Mr Biriggwa responded to the comments saying: “We all correctly or wrongly know that DP and UPC are in bed with the ruling NRM party. This could be one of those days they were targeting allowances for their own convenience. We are not ready to be part of that.”
Mr Akena welcomed the other new political parties which by virtue of the last elections become part of Ipod to embrace the summit so as to foster discussions on what he termed as fundamental issues.
“We would like to take this opportunity to extend a hand of friendship to the colleagues who by virtue of the recently concluded elections qualify to be members of the Ipod and this is specifically to the People’s Progressive Party and National Unity Platform (NUP),” he said.
Mr Joel Ssenyonyi, the NUP spokesperson, said they are ready to be part of an organisation that implements resolutions and people-centered interests.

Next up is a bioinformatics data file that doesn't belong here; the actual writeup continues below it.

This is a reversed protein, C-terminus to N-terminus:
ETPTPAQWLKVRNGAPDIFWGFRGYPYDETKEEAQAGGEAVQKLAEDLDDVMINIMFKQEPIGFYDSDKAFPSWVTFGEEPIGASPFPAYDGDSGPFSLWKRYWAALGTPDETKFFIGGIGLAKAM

“I think the idea for which Ipod was made is important but what we are seeing is the exact opposite. People just meet, take tea and never implement what has been discussed. We cannot be sitting with a group of people who have killed, illegally detained and kidnapped Ugandans and everyone is taking things as normal,” Mr Ssenyonyi said.
The leaders of the IPOD, by press time, had not provided a formal communique about the resolutions, saying it was not ready.
President Museveni promised to set free 51 people from different prisons, adding that he would ask the Director of Private Prosecutions (DPP) to review the case of those that were arraigned in military courts to get, “soft landing.”
“I am very happy to have attended this summit because we talked about very topical issues including the disappearances and the people who were arrested by the security forces as a consequence of state criminality, the insurrection which some people were trying to organise. 51 people will also be released unconditionally because these ones were helping us to know more about the schemes of the miscalculators,” he said.